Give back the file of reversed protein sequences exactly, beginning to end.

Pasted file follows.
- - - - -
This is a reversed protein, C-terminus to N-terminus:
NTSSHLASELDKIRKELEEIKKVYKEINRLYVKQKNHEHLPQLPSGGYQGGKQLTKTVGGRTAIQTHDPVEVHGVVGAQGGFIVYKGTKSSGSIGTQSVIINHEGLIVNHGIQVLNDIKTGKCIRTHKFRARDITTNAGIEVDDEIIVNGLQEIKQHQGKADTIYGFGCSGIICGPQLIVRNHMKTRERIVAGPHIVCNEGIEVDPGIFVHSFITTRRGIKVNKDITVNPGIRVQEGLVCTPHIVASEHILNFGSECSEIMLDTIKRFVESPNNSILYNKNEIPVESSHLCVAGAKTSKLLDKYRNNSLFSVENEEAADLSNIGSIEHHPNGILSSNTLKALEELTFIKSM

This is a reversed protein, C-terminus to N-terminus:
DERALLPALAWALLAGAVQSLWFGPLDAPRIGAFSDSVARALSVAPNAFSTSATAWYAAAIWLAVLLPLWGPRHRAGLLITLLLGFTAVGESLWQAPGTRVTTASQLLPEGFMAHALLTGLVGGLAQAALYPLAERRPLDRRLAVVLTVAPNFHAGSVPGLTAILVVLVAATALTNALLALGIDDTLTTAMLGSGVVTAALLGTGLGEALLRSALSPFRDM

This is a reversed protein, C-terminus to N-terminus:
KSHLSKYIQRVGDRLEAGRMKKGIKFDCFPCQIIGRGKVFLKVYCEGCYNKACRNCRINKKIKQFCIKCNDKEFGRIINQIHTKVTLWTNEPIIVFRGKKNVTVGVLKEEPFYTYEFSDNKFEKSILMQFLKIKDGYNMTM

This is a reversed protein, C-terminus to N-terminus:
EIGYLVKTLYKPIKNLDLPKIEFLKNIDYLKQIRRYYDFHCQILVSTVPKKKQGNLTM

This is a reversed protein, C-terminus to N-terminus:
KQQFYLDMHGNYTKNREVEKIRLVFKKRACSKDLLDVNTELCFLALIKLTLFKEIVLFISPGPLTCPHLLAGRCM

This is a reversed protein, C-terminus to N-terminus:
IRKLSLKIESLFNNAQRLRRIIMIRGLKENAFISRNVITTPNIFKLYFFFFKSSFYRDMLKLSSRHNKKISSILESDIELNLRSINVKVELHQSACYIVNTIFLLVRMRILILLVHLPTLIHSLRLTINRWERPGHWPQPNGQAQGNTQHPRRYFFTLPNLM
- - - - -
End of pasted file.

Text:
This is a reversed protein, C-terminus to N-terminus:
NTSSHLASELDKIRKELEEIKKVYKEINRLYVKQKNHEHLPQLPSGGYQGGKQLTKTVGGRTAIQTHDPVEVHGVVGAQGGFIVYKGTKSSGSIGTQSVIINHEGLIVNHGIQVLNDIKTGKCIRTHKFRARDITTNAGIEVDDEIIVNGLQEIKQHQGKADTIYGFGCSGIICGPQLIVRNHMKTRERIVAGPHIVCNEGIEVDPGIFVHSFITTRRGIKVNKDITVNPGIRVQEGLVCTPHIVASEHILNFGSECSEIMLDTIKRFVESPNNSILYNKNEIPVESSHLCVAGAKTSKLLDKYRNNSLFSVENEEAADLSNIGSIEHHPNGILSSNTLKALEELTFIKSM

This is a reversed protein, C-terminus to N-terminus:
DERALLPALAWALLAGAVQSLWFGPLDAPRIGAFSDSVARALSVAPNAFSTSATAWYAAAIWLAVLLPLWGPRHRAGLLITLLLGFTAVGESLWQAPGTRVTTASQLLPEGFMAHALLTGLVGGLAQAALYPLAERRPLDRRLAVVLTVAPNFHAGSVPGLTAILVVLVAATALTNALLALGIDDTLTTAMLGSGVVTAALLGTGLGEALLRSALSPFRDM

This is a reversed protein, C-terminus to N-terminus:
KSHLSKYIQRVGDRLEAGRMKKGIKFDCFPCQIIGRGKVFLKVYCEGCYNKACRNCRINKKIKQFCIKCNDKEFGRIINQIHTKVTLWTNEPIIVFRGKKNVTVGVLKEEPFYTYEFSDNKFEKSILMQFLKIKDGYNMTM

This is a reversed protein, C-terminus to N-terminus:
EIGYLVKTLYKPIKNLDLPKIEFLKNIDYLKQIRRYYDFHCQILVSTVPKKKQGNLTM

This is a reversed protein, C-terminus to N-terminus:
KQQFYLDMHGNYTKNREVEKIRLVFKKRACSKDLLDVNTELCFLALIKLTLFKEIVLFISPGPLTCPHLLAGRCM

This is a reversed protein, C-terminus to N-terminus:
IRKLSLKIESLFNNAQRLRRIIMIRGLKENAFISRNVITTPNIFKLYFFFFKSSFYRDMLKLSSRHNKKISSILESDIELNLRSINVKVELHQSACYIVNTIFLLVRMRILILLVHLPTLIHSLRLTINRWERPGHWPQPNGQAQGNTQHPRRYFFTLPNLM